Review of The Black Grizzly of Whiskey Creek by Sid Marty
The Black Grizzly of Whiskey Creek
by Sid Marty
This was a gift from a friend who spent a couple of months in Banff. Books about the outdoors, much like the outdoors themselves, are not a high reading priority for me. As an outsider to this genre, however, I enjoyed reading The Black Grizzly of Whiskey Creek.
The first couple of chapters were somewhat dull--but then Marty began relating the events during the hunt for the eponymous bear, and suddenly the atmosphere of the book became darker and laden with suspense. I was hooked. In many ways, Marty was in a perfect position to recount the hunt. On one hand, as an experienced warden, he was familiar with both the jargon and the task at hand, so he can do the subject justice. On the other hand, as he had left the service at the time of the hunt (even though he did eventually volunteer during the hunt), Marty had sufficient distance to relate events objectively.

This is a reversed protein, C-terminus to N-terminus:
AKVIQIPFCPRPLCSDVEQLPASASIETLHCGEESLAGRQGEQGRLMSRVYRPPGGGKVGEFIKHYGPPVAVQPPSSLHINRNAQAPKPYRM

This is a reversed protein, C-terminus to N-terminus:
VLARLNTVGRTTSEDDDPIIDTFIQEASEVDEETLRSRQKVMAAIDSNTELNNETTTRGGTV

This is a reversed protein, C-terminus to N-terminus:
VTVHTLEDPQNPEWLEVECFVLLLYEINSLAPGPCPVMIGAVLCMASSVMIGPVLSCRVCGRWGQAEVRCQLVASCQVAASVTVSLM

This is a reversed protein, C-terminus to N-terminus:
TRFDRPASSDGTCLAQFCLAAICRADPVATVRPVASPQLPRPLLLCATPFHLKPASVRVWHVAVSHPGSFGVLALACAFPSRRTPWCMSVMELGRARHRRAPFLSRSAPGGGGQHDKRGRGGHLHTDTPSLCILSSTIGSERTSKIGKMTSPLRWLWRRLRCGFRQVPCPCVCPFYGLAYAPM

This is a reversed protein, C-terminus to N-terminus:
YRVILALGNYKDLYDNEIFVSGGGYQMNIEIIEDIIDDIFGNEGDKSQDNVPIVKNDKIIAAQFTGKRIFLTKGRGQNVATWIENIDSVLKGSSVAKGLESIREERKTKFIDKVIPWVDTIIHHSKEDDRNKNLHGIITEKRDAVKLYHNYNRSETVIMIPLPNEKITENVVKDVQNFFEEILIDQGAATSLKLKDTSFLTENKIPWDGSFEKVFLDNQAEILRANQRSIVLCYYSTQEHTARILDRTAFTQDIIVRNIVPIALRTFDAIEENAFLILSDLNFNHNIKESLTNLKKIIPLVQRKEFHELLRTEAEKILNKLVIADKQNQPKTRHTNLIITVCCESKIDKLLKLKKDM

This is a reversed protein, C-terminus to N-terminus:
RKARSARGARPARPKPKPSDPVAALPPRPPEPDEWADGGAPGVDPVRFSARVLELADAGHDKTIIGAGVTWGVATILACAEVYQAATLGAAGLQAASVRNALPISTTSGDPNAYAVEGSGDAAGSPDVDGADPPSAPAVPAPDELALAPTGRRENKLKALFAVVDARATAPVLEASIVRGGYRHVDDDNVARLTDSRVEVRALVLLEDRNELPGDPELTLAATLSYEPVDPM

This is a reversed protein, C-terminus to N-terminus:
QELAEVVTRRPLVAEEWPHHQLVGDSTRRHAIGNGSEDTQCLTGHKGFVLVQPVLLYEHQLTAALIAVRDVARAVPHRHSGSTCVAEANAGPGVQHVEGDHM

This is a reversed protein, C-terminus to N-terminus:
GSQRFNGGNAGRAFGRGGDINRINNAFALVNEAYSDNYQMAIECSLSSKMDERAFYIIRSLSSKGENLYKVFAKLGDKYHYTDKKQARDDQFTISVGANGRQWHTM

Marty does a good job of capturing the story from several aspects, especially when it comes to respecting the majesty of the grizzly bear. I did not much care for the fictional portions in which he puts us in the mind of the black grizzly, whom he names Sticky Mouth. But that's just a matter of personal taste--your mileage may vary. However, Marty is careful to remind us that this was not a hunt for a bloodthirsty man-killer out to eliminate humans--it was a proud animal defending itself and its territory and trying to prepare for the coming winter. "Blame" is never too far off stage in The Black Grizzly of Whiskey Creek, but Marty's ultimate conclusion is that the blame can't be portioned out to one person or even a select group. Rather, he offers an account of how the failures of numerous parties, including Parks Canada and the CP hotels/restaurants around Banff, contributed to the bear problem in the 1980s.
"Well-written" and "gripping" are words I'd apply to The Black Grizzly of Whiskey Creek. Those with more experience with the outdoors, Banff, and bears will probably take more away from this book than a neophyte like myself. But if a friend hands this book to you as a well-intentioned gift, don't leave it sitting on your shelf gathering dust. Read it and wonder if outside your door, a bear lurks.